Wednesday, June 09, 2010

“I Would Like My Life Back”

My guest blogger today is John McInerney, Vice President, at Makovsky + Company.



“The first thing to say is I’m sorry,” Tony Hayward, CEO of BP, told reporters, when asked what he would like to tell locals whose livelihoods have been affected the by the oil spill. “We’re sorry for the massive disruption it’s caused their lives. There’s no one who wants this over more than I do. I would like my life back.”

Many words have been written about this gaffe. It’s one thing to have compassion for those who are suffering because of what went wrong (a good thing), but as a CEO it’s over the line to equate your own loss of control with others who are affected.

First, Hayward signed on for the possibility of ‘losing control’ by taking the job as CEO. Gulf residents just expected to show up for work. Second, control—or the appearance of it—is essential for leaders to remain credible. This slip shows how easily control can vanish and how hard it can be to get it back.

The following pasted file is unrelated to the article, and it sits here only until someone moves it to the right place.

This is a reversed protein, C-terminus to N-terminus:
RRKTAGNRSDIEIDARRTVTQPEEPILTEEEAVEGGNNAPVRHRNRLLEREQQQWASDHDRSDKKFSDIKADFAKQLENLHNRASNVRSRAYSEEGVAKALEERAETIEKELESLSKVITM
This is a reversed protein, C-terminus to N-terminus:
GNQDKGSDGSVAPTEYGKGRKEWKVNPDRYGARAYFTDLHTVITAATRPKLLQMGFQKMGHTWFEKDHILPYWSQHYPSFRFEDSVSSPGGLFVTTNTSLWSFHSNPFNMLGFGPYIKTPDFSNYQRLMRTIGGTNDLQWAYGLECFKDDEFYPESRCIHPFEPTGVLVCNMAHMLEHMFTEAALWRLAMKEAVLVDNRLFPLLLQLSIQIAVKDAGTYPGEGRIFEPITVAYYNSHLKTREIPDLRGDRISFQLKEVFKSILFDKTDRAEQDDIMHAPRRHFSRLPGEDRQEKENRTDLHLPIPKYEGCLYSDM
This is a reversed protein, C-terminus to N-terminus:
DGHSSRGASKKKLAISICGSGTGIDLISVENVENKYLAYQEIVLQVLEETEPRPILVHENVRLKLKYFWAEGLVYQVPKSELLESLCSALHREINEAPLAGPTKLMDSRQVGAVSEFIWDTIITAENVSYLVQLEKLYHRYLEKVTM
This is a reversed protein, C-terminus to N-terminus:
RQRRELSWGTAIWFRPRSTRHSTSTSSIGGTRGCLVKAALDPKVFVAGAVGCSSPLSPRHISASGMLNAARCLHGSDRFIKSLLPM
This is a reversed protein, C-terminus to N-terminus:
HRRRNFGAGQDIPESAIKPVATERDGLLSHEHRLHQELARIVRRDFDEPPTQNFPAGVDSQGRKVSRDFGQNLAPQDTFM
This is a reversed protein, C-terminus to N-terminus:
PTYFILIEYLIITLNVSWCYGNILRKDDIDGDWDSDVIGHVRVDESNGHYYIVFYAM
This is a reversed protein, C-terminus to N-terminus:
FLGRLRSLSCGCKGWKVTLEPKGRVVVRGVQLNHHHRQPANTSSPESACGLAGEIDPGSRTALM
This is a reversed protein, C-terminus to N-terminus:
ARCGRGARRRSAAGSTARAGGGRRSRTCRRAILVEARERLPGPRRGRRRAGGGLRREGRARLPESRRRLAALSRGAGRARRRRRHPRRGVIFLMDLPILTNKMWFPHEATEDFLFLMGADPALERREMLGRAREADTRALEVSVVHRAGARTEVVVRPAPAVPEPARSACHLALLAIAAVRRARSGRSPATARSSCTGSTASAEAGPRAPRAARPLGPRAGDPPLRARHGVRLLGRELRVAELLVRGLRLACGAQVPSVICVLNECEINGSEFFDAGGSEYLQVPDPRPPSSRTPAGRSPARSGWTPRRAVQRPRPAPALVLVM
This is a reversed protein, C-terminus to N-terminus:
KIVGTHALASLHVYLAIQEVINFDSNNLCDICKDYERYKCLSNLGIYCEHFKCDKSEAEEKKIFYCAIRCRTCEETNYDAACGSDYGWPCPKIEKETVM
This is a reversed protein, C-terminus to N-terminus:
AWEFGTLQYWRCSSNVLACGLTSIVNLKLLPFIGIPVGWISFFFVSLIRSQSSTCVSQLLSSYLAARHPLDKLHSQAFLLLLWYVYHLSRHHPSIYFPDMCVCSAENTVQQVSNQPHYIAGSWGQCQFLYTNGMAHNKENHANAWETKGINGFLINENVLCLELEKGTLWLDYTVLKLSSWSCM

Hayward clearly made the comment because he was fatigued. Obviously, any extended crisis will fray nerves and requires stamina. If you’re an executive in a crisis, check yourself for battle fatigue because weak moments get preserved online. You have to rise to the occasion, no matter how you feel. Even if you’re not in a crisis, presenting while fatigued can cause inadvertent and potentially irretrievable errors.

Technorati Tags: BP Global, BP plc, oil spill, Tony Hayward, U.S. Department of the Interior, offshore drilling, Gulf of Mexico, crisis, communications, public relations, Makovsky

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